April 27, 2004

HEY, YO!!!

So often we are shown how grammar changes over time with comparisons of BEOWULF with Chaucer with Shakespeare with Fitzgerald. But here and now in America, among young African Americans (and affiliated people brown, yellow and white), an interjection has evolved into a piece of grammar under our very noses.

I speak of YO! Time was that YO! was used as in YO! GET OFF OF THAT TABLE! But nowadays, YO! has floated to the ends of sentences and lost its shouting intonation, and has become what linguists would call a pragmatic marker. Listen to young blacks talking casually and savor sentences like THE PARTY WAS REALLY OFF THE HOOK, YO or TELL HIM HE CAN'T BE STEPPIN' TO YOU ALL THE TIME, YO.

For maximal clarity, OFF THE HOOK means roughly "superlatively fantastic" and STEP TO means to initiate a physical altercation.

In any case, we must understand that this is a brand new YO! In the first sentence above, "..HOOK, YO" is pronounced with the same melody as ICE CREAM in the sentence I WAS LOOKING FOR SOME ICE CREAM. The new YO! has no accent, in other words. It has become a little marker of emphasis, also carrying a hint of vernacular warmth, as if to connote that the party was marvelous in a way that the speaker and his interlocutors particularly cherish -- just the right songs, just the right people, just the right feel, yo.

This YO, then, is no longer a call, a shout. It is a word like EVEN when it is used in a similar way. THE SENATOR DIDN'T EVEN SHOW UP FOR THE VOTE, for example. This EVEN is hard to imagine in a newspaper headline because it's too personal, too viscerally judgmental. Only in a parody in THE ONION would EVEN be used like this in a headline. This is because EVEN, here, injects a note of the intimate, foreign to the effort to render newspaper prose maximally objective.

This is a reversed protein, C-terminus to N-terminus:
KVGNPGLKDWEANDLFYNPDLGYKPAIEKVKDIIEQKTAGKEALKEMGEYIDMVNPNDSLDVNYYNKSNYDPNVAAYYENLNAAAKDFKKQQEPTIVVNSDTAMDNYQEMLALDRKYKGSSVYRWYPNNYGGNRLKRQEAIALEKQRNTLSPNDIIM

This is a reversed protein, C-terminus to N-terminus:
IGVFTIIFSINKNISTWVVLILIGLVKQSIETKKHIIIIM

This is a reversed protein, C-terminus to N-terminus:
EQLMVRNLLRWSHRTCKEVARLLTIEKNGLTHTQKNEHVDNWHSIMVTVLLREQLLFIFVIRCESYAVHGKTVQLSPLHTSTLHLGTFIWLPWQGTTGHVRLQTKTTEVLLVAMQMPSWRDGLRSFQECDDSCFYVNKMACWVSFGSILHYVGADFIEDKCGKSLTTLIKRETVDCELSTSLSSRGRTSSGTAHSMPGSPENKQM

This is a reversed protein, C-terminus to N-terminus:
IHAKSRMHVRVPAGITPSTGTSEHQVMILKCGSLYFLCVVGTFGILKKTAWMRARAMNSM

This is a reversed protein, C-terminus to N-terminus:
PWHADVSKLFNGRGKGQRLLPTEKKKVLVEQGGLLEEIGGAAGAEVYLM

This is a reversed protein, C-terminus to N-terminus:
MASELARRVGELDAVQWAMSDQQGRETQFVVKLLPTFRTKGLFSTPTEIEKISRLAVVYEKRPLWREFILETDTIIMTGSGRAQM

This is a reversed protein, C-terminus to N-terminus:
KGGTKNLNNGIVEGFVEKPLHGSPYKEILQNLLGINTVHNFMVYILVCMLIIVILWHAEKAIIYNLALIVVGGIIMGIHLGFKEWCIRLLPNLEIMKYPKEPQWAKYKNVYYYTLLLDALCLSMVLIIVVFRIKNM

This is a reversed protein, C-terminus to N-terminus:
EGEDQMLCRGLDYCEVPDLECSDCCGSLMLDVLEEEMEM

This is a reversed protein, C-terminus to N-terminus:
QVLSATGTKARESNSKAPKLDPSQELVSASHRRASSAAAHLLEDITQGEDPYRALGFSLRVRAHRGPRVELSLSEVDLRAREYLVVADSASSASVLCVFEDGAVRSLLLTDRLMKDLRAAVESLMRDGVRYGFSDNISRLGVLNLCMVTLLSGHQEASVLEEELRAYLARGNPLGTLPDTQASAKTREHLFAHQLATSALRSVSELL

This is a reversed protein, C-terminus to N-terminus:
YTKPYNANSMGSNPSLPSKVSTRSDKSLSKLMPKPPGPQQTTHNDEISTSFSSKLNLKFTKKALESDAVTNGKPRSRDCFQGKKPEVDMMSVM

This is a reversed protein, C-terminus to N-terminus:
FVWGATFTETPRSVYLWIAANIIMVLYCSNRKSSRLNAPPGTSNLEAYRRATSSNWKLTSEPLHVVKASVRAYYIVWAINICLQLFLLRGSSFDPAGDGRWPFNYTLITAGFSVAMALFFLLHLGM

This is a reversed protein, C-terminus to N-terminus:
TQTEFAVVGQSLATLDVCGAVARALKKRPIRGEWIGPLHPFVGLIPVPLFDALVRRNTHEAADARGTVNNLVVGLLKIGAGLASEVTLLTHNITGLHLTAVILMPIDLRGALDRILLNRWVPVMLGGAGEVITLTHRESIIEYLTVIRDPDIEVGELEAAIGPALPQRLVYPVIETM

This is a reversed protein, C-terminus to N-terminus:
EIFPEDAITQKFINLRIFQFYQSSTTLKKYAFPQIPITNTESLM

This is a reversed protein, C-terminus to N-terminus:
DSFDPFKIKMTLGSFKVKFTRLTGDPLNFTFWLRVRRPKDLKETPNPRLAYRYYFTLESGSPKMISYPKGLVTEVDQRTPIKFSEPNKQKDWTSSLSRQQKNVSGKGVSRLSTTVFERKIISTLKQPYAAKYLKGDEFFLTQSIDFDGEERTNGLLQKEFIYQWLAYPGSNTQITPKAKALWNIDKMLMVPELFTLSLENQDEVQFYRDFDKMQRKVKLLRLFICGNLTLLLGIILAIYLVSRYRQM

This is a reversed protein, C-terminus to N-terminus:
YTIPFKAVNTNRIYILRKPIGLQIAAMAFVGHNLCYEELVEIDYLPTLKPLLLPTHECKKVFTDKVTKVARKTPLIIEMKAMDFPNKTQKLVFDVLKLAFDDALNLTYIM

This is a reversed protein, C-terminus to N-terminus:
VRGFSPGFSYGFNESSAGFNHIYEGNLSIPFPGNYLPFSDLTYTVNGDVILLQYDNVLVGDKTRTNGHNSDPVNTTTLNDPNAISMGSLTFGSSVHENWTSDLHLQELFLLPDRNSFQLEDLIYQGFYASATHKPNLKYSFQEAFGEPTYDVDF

The new YO interests me in that it is not nearly as exotic as one might think. This is how what linguists term pragmatic markers have arisen in languages worldwide. And I have reason to think that less than a century ago, a similar process occurred in a different nonstandard American variety, Brooklynese.

I have been reading through anthologies of the marvelously surreal old comic strip KRAZY KAT by George Herriman lately. Anyone who has missed this minimalist masterpiece concerning an ambiguously gendered cat who craves for scraggly mouse Ignatz to throw bricks at his/her head as a substitute for sex should run, not walk, to their laptop to order a book from Amazon.

The strip ran from the teens into the forties, and Herriman had his characters speaking in a stylized amalgam of highfalutin, Ellis Island, and New York bridge-and-tunnel. Ignatz Mouse (or "Ignatz Mice" as Krazy called him) leans towards the latter.

But now and then, amidst his Jackie Gleason-esque speech style Ignatz comes up with something like: "Hmm -- so he was trifling with me, hey?"

Now, that HEY initially seems a little clumsy. Try saying that line out loud. We imagine HMM or EY rather than HEY. The HEY seems simply unnatural, neither elegant, nor "Yiddische," nor "slangy," but just odd. One encounters that use of HEY in various stone-age American comic strips and vaguely senses that, for example, the artists back then just didn't quite know how to write realistic dialogue.

But Herriman's attention to verbal nuance elsewhere makes it unlikely that these HEYs were just the result of the clumsiness of a pre-Tune-In-Drop-Out man's unfamiliarity with putting real speech on the page. And Ignatz "Mice"'s little verbal tic brings me to mind of something I once caught in an old radio show.

Before I LOVE LUCY, Lucille Ball starred in a radio sitcom called MY FAVORITE HUSBAND, which was in retrospect a kind of dress rehearsal for the television show that would take the nation by storm. Already she was the daffy wife always giving her hubby trouble, including donning costumes and playing parts.

In one episode of the show in the late forties, for reasons I won't bother readers by recounting, Lucy has to pose as a gum-popping gal from Brooklyn. Her characterization includes postposing HEY to every second sentence: WHY DON'T WE MEET DOWN AT THE STATION, HEY? IT WAS THE ONLY WAY I COULD FIND IT, HEY. Again, the HEY has no accent. It wasn't "DOWN AT THE STATION -- HEY!!!!" Instead, "..STATION, HEY" had the melody of "OVERCOAT."

I (born 1965, and having especial occasion to hear vernacular Brooklynese daily in 1986 and 1987) have never heard anyone use HEY in this way. But it is so peculiar that one assumes that the writers based it on some kind of reality. Between Ignatz and Lucy, I hypothesize that in America before about 1950, vernacular speech in, at least, New York City included a use of HEY as a pragmatic marker in a way quite similar to the way baggy-pants teens are today using YO!

I can't help but end this by noting that apparently, Herriman had a healthy dose of African ancestry, born as a creole in New Orleans. But that's just for fun, hey.

Posted by John McWhorter at April 27, 2004 06:25 PM